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Are Medical Personnel Can Correctly Recognize the Chest Sounds?

2016-03-10 03:23:24 | BioPortfolio

Summary

The study aims to validate the interpretation of breath sounds by medical personnel

Description

task of the participants in the study to determine the chest sound based on specific sounds

Study Design

Intervention Model: Single Group Assignment, Masking: Open Label, Primary Purpose: Treatment

Conditions

Respiration, Artificial

Intervention

Sound

Location

Medical University of Warsaw, Department of Emergency Medicine
Warsaw
Masovia
Poland
02-005

Status

Recruiting

Source

Medical University of Warsaw

Results (where available)

View Results

Links

Published on BioPortfolio: 2016-03-10T03:23:24-0500

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Medical and Biotech [MESH] Definitions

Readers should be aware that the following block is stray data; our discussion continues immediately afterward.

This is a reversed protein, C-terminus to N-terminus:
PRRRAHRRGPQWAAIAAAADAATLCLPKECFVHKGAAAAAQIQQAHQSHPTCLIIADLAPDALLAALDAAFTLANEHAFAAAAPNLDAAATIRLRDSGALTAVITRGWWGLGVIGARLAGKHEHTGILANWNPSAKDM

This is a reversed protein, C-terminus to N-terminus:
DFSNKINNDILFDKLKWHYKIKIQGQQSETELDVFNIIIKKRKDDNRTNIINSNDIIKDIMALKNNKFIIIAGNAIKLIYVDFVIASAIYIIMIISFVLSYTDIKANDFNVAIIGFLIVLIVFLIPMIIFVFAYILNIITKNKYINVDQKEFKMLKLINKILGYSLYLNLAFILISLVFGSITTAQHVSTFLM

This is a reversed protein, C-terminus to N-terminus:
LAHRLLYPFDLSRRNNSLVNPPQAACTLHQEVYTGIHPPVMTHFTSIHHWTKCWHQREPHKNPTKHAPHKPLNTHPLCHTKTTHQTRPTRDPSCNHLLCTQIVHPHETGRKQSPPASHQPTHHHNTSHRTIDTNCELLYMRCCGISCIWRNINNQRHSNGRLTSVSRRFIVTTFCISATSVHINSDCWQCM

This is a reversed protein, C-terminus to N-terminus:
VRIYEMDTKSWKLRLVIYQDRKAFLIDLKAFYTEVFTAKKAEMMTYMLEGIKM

Artificial respiration (RESPIRATION, ARTIFICIAL) using an oxygenated fluid.

Any method of artificial breathing that employs mechanical or non-mechanical means to force the air into and out of the lungs. Artificial respiration or ventilation is used in individuals who have stopped breathing or have RESPIRATORY INSUFFICIENCY to increase their intake of oxygen (O2) and excretion of carbon dioxide (CO2).

The artificial substitution of heart and lung action as indicated for HEART ARREST resulting from electric shock, DROWNING, respiratory arrest, or other causes. The two major components of cardiopulmonary resuscitation are artificial ventilation (RESPIRATION, ARTIFICIAL) and closed-chest CARDIAC MASSAGE.

Techniques for administering artificial respiration without the need for INTRATRACHEAL INTUBATION.

The act of breathing with the LUNGS, consisting of INHALATION, or the taking into the lungs of the ambient air, and of EXHALATION, or the expelling of the modified air which contains more CARBON DIOXIDE than the air taken in (Blakiston's Gould Medical Dictionary, 4th ed.). This does not include tissue respiration (= OXYGEN CONSUMPTION) or cell respiration (= CELL RESPIRATION).

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